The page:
A Backyard Beehive How-To Guide

, Written by Christine Pitawanich, Posted: Tue, August 27 2013 at 6:27 PM, Updated: Tue, August 27 2013 at 7:17 PM

The City of Ashland has decided that residents can keep bees in the backyard, but if you're interested in getting a hive up and running where do you start?

Laura Bee Ferguson, Director of the College of the Melissae, the Center for Sacred Beekeeping said it's not that hard.

"All you really need is some type of hive box, a hive tool to open your hive and an adequate veil, which could even be a mosquito net over a hat. So you really don't need that much equipment," said Ferguson.

Other things a beginner beekeeper will need: a bee suit (especially important if you don't want to get stung), a bee box, and potentially a smoker to help calm the bees when you're working inside the hive. After the basics are taken care of, queen bees can be purchased from local biodynamic breeders like John Jacobs with Old Sol Apiaries, who select queen bees for their disease resistance.

In total, Ferguson estimated that a beginner kit could cost about $250.

The Grange Co-Op has some basic supplies, and often people can go online to find some reasonably priced items. Ferguson said Shastina Millwork in White City also carries affordable bee boxes.

Ferguson's Biggest Tip: Get Educated

However, the one big idea to remember when starting out? Get educated on how to be a responsible beekeeper.

"Bees can take care of themselves [but] this hive is here because I put it here. Providing the environment that's healthy for them is our prime directive as beekeepers," said Ferguson.

According to Ferguson, the beekeeping community is strong in the Rogue Valley.

"We have a strong mentorship program in our area," she said.

There are also multiple beekeeping classes available in the Rogue Valley.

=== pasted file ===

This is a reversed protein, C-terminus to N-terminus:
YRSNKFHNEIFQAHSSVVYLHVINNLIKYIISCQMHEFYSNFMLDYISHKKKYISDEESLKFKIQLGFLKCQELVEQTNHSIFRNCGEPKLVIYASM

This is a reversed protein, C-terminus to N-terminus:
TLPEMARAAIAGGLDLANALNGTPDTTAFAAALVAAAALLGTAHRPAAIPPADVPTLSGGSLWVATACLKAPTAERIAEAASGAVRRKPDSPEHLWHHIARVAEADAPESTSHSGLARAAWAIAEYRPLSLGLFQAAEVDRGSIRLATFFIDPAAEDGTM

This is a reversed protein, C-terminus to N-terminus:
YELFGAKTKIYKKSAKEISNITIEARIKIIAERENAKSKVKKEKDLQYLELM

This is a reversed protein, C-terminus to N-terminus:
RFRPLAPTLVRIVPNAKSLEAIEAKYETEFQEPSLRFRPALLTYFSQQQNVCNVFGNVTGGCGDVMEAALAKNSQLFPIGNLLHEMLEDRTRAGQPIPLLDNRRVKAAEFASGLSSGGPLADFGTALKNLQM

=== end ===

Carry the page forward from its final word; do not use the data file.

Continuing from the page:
Backyard Bees Come with Big Benefits

In addition to honey that some people harvest, Ferguson said having honeybees in the yard will mean some big benefits.

"Great thing about having pollinator close to your garden is that you'll see about a 40% yield in both your garden crops and neighboring flowers so immediately you're going to have a more beautiful neighborhood."

Bees and the Bigger Picture

Ferguson said with taking care of bees, also comes the responsibility of taking care of the environment.

"The health of our bees is based on the health of our environment," she said as she pointed out the important role honeybees play.

"You need this insect to pollinate this plant, which creates this soil, which grows that tree, which supports that mammal. It's a completely interconnected thing. So taking care of the bee is a great start."

She said if the environment goes downhill, so does the honeybee population.

"I don't care how many boxes we put in the yard, if we don't clean up our environment then we will continue to see devastating losses of bees."

Even if people are unable to have bees in their backyards or don't want to have a hive, there are other ways they can help keep the environment healthy for bees.

"If you love the idea of bees in your neighborhood, then plant a whole bunch of flowers that will bloom in late season like August or September," said Ferguson.

Want to Learn More and Connect with Local Beekeepers?

Wild Bee International will be holding a one-day conference at South Medford High School on September 7th from 1-4pm. That's where you can learn more about beekeeping and network with other beekeepers in the Rogue Valley. Tickets to the event are available at this website: http://www.wildbeeinternational.com/

Another good resource for Rogue Valley bee information is the bee girl website: http://www.beegirl.org/ 

To take classes or get more information from Laura Bee Ferguson, visit her website: http://www.collegeofthemelissae.com/Home_Page.html

Beginning Beekeeping tips can also be found on the American Beekeeping Federation's website: http://www.abfnet.org/displaycommon.cfm?an=1&subarticlenbr=34

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About the Author

Christine Pitawanich

Christine Pitawanich was born and raised in the Pacific Northwest. In 2010, she received a master's degree in Broadcast Journalism from the S.I. Newhouse School of Public Communications at Syracuse University in New York.

Christine also has a Bachelor of Arts degree in Communications from the University of Washington.

Before joining the NBC5 News team, she had the opportunity to file reports from Washington D.C. for WFFT FOX Ft. Wayne News in Indiana. Christine has also interned at KOMO-TV in Seattle.

Christine loves to ski, try new food and have fun in the outdoors.

Catch Christine anchoring weekdays on NBC 5 News at 5pm.

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